Killian Woods analyses the teams from each confederation competing for the 2010 FIFA World Cup, holding special reservation for New Zealand…
Eighty years after the tournament’s inauguration, we will finally see the first ever FIFA World Cup hosted on African soil when South Africa play host to some of the world’s finest football stars. Even after some minor scares in qualifying, all the coined ‘big nations’ have qualified for the prestigious competition with no major absence from any team to note.
Although much has been said about the possible capabilities of Ivory Coast and Ghana, the draw for the group stages was hardly kind to them. Ivory Coast being pitted against Brazil, Portugal and North Korea seems to be a step too far for the Elephants and even with Sven–Göran Eriksson at the helm, a group exit could be on the cards.
Likewise for Ghana, who will have to overcome Germany and Serbia to progress, so the possible African fairytale story could come from Nigeria or Cameroon. Cameroon have a good spine to their squad with the likes of Samuel Eto’o and Alex Song, where as Nigeria have an expert coach leading the way in Lars Lagerbäck. Unfortunately, South Africa and Algeria are too weak for this level and early group exits are definitely on the cards.
It is not beyond possibility that the winner could originate from this pool of thirteen teams. Spain are touted as being the main contenders from this confederation, with their attractive and ruthless style of play from Euro 2008 expected to ease them through the competition. However, a strong push could be made by a host of European countries.
It is always dangerous to write off the Germans as they have proven in the past two World Cups. France could also pose a threat to any team and have a host of players who have performed well all season such as Florent Malouda and Franck Ribéry to call upon. Hysteria around England’s chances are building, while Portugal have Cristiano Ronaldo, a game-changing player who could be the difference in tight situations.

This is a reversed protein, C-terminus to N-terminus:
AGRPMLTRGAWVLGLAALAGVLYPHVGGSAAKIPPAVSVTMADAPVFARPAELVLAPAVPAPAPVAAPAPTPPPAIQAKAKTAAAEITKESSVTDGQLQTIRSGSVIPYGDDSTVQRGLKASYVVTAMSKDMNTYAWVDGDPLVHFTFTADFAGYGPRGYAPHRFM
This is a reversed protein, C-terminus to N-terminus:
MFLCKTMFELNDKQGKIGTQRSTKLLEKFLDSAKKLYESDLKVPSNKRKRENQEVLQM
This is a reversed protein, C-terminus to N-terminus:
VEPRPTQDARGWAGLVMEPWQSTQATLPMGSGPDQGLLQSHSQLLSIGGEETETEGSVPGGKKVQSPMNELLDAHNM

One team that could become a tricky opponent come the knockout stages is Serbia. They don’t boast many stars, but have a solid style of play that doesn’t see them concede many goals. It is likely that a European team will progress from at least seven of the eight groups – among them the Netherlands, who always flatter to deceive in the group stage with little end product.
The five South American representatives that have qualified for the tournament have won the competition nine times between them – equalling the European total – and two teams in particular could tip the records in their favour yet again. Brazil have developed into a menacing counter attacking side that can soak up pressure and pick off their opponents, while Argentina have finally created a settled team full of individually talented players.
Apart from Uruguay, who find themselves in a tricky group with Mexico and France, all South American teams should qualify from their groups. There is also a slight worry hanging over Chile, due to their lack of match practice coming into the tournament. Their recent friendly matches were called off after the devastating earthquake, while a game against Germany was also cancelled following the death of German keeper Robert Enke.
Habitual qualifiers Mexico and United States will yet again compete at the World Cup. This tournament will mark the American’s sixth consecutive World Cup, compared to Mexico’s fifth. The other qualifier from this region, Honduras, make their first appearance since 1982 and will probably be mere attendees. USA are expected to qualify from their group, but Mexico will play second fiddle to France and Uruguay.
Asian and Oceania Football Federations
The five teams from these two confederations have found themselves in very difficult groups, and a spout of group stage eliminations could be expected. Nonetheless, these teams are all included in very tight groups that could arguably see a team progress with three draws or a solitary win. However, I wouldn’t hold out much hope for New Zealand.